Fox Chiefs Dana Walden, Gary Newman Get High Marks After First Meeting With Press

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Newman and Walden, flanking 'Backstrom' star Rainn Wilson, impressed at their first TCA.

The new Fox TV Group chairmen and CEOs' presentation at the just-concluded TCA winter press tour included a slew of news — and five mentions of "big" and "bold" to describe their philosophy.

This story first appeared in the Jan. 30 issue of The Hollywood Reporter magazine.

Empire
 has more than its characters singing. The red-hot hip-hop drama nabbed a quick renewal Jan. 17 after its second episode saw a rare lift (and a 4.0 rating in the 18-to-49 demographic) and became a much-needed talking point for new Fox TV Group chairmen and CEOs Dana Walden and Gary Newman during their first TCA.

Also garnering early renewals from the fourth-place network: Brooklyn Nine-Nine and freshman Gotham, which both hail from outside studios — Universal Television and Warner Bros. TV, respectively — helping Walden and Newman send a message that Fox's doors remain open to studios other than their own 20th TV.

Those reveals were joined by casting news on Ryan Murphy's Scream Queens (Lea Michele, Joe Manganiello) and Grease: Live (Vanessa Hudgens, Julianne Hough) during a presentation that included five mentions of "big" and "bold" to describe Walden and Newman's philosophy.

All told, the partners garnered strong reviews, with Walden scoring the biggest laughs when she quoted a recent column by THR chief TV critic Tim Goodman: "Welcome to the beginning of the end. At least you have the studio to go back to when it all goes to hell." They also were particularly forthcoming with things they'd like to see happen. In addition to more Bones and New Girl, the execs confirmed talks for a project with Simon Cowell, another installment of 24 — potentially without star Kiefer Sutherland — and a revival of The X-Files. They'd love a Prison Break reboot, too, which would fit nicely with their "event series" plan.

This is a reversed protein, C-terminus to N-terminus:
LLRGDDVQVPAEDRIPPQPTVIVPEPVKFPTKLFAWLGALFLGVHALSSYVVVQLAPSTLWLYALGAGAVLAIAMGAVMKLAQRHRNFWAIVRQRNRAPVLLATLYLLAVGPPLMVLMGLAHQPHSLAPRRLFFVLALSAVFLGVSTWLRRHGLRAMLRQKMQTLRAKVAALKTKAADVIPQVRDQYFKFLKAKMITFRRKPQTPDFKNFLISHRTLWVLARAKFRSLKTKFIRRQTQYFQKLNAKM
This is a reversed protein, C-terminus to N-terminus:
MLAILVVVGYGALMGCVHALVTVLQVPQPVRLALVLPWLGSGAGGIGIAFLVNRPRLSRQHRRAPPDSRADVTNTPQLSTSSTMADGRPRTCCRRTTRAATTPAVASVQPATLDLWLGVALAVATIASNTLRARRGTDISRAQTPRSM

"They need to be things that don't need the kind of marketing campaign that you would have to have to support an ongoing traditional series," entertainment president David Madden told THR. "They need to be sort of, 'OK, that's what it is, and I get it.' "

But not everyone walked away happy. Fox reality chief Simon Andreae was replaced by Electus' Corie Henson hours before the panel. Producers of Sleepy Hollow were said to be panicked after Walden's comments about the series' creative missteps (the show is expected to return, with a location change already in the works). And The Mindy Project, whose cast had its hopes raised when Walden told reporters she was hopeful the Universal TV series would continue, likely will not be renewed unless the network has a particularly poor pilot season.

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